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Knees Pain

Knee pain is a common reason that people visit their doctors' offices or the emergency room.

Often, knee pain is the result of an injury, such as a ruptured ligament or torn cartilage. But some medical conditions can also bring you to your knees, including arthritis, gout and infections.

Depending on the type and severity of damage, knee pain can be a minor annoyance, causing an occasional twinge when you kneel down or exercise strenuously. Or knee pain can lead to severe discomfort and disability.

Many relatively minor instances of knee pain respond well to self-care measures. More serious injuries, such as a ruptured ligament or tendon, may require surgical repair.

Although every knee problem can't be prevented — especially if you're active — you can take certain steps to reduce the risk of injury or disease.

A knee injury can affect any of the ligaments, tendons or fluid-filled sacs (bursa) that surround your knee joint as well as the bones, cartilage and ligaments that form the joint itself. Because of the knee's complexity, the number of structures involved, the amount of use it gets over a lifetime, and the range of injuries and diseases that can cause knee pain, the signs and symptoms of knee problems can vary widely.

Acute knee pain.
Severe knee pain that comes on suddenly (acute pain) is often the result of injury. Some of the more common knee injuries and their signs and symptoms include the following:

Ligament injuries.
Your knee contains four ligaments — tough bands of tissue that connect your thighbone (femur) to your lower leg bones (tibia and fibula). You have two collateral ligaments — one on the inside (medial collateral ligament) and one on the outside (lateral collateral ligament) of each knee. A tear in one of these ligaments is usually the result of a fall or contact trauma, especially in sports like football, and is likely to cause immediate pain in the injured area. The discomfort, which can range from mild to severe, is usually worse when you walk or bend your knee. If the collateral ligament on the inside of your knee sprains or tears, you may feel a ripping sensation. In some cases, this ligament may become calcified after repeated injuries.

The other two ligaments are inside your knee and cross each other as they stretch diagonally from the bottom of your thighbone to the top of your shinbone (tibia). The posterior cruciate ligament (PCL) connects to the back of your shinbone, and the anterior cruciate ligament (ACL) connects near the front of your shinbone. If you tear the ACL, either partially or completely, you're likely to know it right away. You may feel or hear a pop in your knee and have intense pain and immediate swelling. When you try to stand and put weight on your injured leg, your knee may "buckle" or at least feel as if it might give way. In most cases, you'll have to stop all activity, either because the pain is too severe or because your knee isn't stable enough to support your weight.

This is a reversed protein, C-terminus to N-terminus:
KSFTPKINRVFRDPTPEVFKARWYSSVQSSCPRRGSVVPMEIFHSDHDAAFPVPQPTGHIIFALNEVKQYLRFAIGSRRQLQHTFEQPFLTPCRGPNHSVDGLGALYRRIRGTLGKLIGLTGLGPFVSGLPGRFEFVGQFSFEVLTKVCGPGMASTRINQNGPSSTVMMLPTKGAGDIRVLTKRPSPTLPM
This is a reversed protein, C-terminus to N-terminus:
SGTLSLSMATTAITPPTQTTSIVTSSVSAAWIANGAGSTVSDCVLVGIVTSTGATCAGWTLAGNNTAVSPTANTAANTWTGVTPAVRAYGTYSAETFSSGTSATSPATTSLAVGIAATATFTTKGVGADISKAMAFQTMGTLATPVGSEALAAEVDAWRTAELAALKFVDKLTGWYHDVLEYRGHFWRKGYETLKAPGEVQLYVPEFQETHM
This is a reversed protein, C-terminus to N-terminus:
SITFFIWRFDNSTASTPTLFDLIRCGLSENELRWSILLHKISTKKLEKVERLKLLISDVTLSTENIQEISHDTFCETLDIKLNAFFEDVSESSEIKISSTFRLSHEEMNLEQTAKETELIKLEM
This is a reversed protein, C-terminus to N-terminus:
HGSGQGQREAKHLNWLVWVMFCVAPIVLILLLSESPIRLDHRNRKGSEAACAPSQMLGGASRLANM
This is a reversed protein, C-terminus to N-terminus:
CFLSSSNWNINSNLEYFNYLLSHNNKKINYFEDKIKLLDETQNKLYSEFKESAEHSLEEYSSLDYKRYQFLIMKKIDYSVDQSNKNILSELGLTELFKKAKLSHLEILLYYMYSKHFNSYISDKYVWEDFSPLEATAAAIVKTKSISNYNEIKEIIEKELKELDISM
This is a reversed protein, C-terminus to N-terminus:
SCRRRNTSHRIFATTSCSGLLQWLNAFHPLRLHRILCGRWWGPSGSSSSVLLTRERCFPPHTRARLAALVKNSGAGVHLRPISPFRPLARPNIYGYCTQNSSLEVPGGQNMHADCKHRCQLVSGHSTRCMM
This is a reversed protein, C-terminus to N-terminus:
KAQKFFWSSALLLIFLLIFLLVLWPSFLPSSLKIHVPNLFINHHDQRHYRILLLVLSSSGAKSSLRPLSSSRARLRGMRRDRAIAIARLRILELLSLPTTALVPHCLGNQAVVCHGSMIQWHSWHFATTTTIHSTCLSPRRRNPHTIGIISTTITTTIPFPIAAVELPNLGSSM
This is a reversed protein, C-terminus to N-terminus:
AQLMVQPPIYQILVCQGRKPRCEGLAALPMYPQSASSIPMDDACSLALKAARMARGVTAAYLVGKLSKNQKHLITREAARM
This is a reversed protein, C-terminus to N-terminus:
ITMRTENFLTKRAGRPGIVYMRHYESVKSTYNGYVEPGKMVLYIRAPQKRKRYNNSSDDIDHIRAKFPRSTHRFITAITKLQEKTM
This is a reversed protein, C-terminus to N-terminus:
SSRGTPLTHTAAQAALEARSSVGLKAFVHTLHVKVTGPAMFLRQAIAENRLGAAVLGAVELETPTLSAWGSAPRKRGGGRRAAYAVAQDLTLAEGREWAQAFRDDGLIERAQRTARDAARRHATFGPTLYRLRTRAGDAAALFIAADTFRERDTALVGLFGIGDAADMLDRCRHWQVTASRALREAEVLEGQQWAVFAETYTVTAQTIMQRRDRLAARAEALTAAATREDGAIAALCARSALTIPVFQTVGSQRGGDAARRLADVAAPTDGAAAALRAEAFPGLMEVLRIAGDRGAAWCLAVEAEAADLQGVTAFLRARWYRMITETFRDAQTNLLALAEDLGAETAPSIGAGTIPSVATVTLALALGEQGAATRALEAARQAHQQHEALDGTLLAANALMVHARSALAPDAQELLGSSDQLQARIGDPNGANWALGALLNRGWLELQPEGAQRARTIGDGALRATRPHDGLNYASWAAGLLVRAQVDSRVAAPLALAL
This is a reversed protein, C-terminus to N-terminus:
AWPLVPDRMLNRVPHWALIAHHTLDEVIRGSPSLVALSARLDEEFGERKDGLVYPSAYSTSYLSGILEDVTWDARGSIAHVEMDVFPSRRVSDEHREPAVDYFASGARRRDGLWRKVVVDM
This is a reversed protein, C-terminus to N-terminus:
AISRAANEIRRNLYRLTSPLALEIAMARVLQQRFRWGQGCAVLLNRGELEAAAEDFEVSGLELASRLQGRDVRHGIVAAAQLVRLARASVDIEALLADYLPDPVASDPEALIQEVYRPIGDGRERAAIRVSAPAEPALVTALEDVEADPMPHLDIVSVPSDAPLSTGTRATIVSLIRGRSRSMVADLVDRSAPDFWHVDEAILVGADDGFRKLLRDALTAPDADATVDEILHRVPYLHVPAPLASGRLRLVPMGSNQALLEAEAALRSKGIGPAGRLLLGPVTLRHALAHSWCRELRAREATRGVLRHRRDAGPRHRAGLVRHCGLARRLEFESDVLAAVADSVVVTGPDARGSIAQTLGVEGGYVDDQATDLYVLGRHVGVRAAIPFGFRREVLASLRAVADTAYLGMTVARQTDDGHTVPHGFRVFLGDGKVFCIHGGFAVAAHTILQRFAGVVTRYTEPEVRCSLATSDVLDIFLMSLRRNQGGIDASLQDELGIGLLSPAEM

Tendon injuries (tendinitis.)
Tendinitis is irritation and inflammation of one or more tendons — the thick, fibrous cords that attach muscles to bone. Athletes — especially runners, skiers and cyclists — are prone to develop inflammation in the patellar tendon, which connects the quadriceps muscle on the front of the thigh to the larger lower leg bone (tibia). Tendinitis can occur in one or both knees and often causes pain and swelling at the front of your knee and just below your kneecap. The discomfort usually isn't constant but tends to occur when you jump, run, squat or climb stairs. The quadriceps or patellar tendons may also rupture, either partially or completely. In that case, the pain is likely to be most intense when you try to extend your knee. If the tendon is completely ruptured, you won't be able to extend or straighten your knee.

Meniscus injuries.
The meniscus is a C-shaped cartilage that curves within your knee joint. Meniscus injuries involve tears in the cartilage, which can occur in various places and configurations. For example, the cartilage may tear lengthwise or from the inside to the outside rim of the meniscus (radial tear). Although you may not notice small tears, in most cases, you'll have pain and mild to moderate swelling that develops over 24 to 48 hours. Occasionally, a lengthwise tear flips into the knee joint instead of staying around the joint's edge, an injury called a bucket-handle tear. A flap of the torn cartilage can interfere with knee movement and cause your knee joint to lock so that you can't straighten it completely. Meniscal injuries that cause locking of your knee should be surgically treated. Meniscal tears that don't cause locking, including those of a degenerative nature, can usually be managed nonsurgically.

Bursitis.